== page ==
Religious Traditions and Their Impact on Bioethics
This module addresses general questions concerning who legitimately speaks for religion in public bioethics, what religion can add to our understanding of justice, and the value of faith-based contributions to healthcare. The lecture focuses on the role of religion in bioethics. Since the inception of the field, exploration of the role of public policy reform has been in terms of sociology, critical studies, philosophy, and religious studies. Questions about the distinction between public policy bioethics and clinical care are to be answered. How does religion shape questions of justice in patient care and the ethical tools provided by Islam, Buddhism, Judaism and Evangelical Christianity? However, over the last decades, the religious impact on bioethics has subsequently diminished. What is the effect of this diminished influence on the way we do bioethics today?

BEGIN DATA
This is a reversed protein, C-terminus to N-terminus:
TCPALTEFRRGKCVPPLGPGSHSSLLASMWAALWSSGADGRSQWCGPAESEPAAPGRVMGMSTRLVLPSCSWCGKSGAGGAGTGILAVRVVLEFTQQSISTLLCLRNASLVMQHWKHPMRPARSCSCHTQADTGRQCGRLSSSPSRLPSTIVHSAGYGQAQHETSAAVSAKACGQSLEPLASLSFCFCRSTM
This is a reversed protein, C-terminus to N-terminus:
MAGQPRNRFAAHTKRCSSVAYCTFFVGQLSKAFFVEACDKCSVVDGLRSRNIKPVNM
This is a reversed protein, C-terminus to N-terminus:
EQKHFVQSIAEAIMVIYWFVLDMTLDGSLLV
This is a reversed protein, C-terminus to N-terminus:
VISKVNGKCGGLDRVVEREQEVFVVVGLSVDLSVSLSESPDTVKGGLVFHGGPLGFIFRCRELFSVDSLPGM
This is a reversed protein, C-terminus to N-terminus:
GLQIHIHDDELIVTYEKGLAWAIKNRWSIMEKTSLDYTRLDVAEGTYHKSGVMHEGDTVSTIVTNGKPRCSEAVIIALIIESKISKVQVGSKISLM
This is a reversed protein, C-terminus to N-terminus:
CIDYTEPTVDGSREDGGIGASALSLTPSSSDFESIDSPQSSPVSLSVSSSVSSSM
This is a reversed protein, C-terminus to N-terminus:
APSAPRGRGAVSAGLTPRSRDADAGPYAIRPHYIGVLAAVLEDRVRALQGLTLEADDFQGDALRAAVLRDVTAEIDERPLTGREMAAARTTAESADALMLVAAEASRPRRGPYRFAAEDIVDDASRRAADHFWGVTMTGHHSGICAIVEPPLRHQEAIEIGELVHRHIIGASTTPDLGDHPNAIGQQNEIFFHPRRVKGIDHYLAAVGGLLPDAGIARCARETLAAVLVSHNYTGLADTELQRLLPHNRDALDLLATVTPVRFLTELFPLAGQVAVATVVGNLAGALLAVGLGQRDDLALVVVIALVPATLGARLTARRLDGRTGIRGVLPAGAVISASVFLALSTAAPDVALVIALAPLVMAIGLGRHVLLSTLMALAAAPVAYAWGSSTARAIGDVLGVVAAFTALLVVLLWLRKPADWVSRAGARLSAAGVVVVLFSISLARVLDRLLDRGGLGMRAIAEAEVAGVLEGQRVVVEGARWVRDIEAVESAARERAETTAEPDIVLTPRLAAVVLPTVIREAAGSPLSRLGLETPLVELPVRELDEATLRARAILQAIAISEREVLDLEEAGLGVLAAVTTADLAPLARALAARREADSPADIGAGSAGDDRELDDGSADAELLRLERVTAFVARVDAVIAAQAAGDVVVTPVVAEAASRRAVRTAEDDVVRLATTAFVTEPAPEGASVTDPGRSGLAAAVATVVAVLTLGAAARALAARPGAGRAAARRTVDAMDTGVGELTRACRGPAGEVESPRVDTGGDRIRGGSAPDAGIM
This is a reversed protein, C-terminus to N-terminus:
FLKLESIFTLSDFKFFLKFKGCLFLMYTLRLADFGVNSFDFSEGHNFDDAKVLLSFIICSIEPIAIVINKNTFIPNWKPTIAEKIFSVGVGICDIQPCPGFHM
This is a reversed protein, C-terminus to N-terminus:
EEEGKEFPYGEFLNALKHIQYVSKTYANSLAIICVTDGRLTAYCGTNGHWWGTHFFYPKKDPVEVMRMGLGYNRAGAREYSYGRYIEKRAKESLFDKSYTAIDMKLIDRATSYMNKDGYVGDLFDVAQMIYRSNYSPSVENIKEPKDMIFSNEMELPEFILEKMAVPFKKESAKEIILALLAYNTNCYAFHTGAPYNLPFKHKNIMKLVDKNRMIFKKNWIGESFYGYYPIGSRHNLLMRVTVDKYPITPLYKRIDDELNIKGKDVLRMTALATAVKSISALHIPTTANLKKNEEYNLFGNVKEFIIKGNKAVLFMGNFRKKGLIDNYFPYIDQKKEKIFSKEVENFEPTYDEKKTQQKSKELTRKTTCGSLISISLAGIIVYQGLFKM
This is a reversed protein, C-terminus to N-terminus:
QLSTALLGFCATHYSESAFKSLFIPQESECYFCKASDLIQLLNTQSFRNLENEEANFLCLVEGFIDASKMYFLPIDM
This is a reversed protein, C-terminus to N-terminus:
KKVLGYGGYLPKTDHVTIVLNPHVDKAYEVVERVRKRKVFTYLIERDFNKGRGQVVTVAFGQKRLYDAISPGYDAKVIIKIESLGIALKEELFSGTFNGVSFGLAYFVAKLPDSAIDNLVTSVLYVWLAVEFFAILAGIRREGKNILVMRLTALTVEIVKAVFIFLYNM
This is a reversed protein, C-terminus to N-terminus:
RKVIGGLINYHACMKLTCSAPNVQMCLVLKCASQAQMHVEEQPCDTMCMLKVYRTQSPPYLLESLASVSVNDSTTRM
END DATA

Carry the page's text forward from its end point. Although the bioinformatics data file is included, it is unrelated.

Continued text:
Shirin Karsan, Board Member, Global Bioethics Initiative; Center for New Pennsylvanians.
Caplan, Arthur. “When Religion Trumps Medicine.” Bioethics Today. American Journal of Bioethics. 4 Dec. 2015. Web. 2 June 2015
Goldberg, Stephen. “Religious Contributions to the Bioethics Debate: Utilizing Legal Rights While Avoiding Scientific Temptations.” Fordham Urban Law Journal 30.1 (2002): 35-45.
Hughes, James. “Buddhist Bioethics,” in Principles of Health Care Ethics, Second Edition (eds R. E. Ashcroft, A. Dawson, H. Draper and J. R. McMillan), John Wiley & Sons, Ltd, Chichester, UK. (2006): 127-134.
Rosen, Jeffrey. “The Brain on the Stand.” The New York Times. The New York Times. 11 March 2007. Web. 2 June 2015.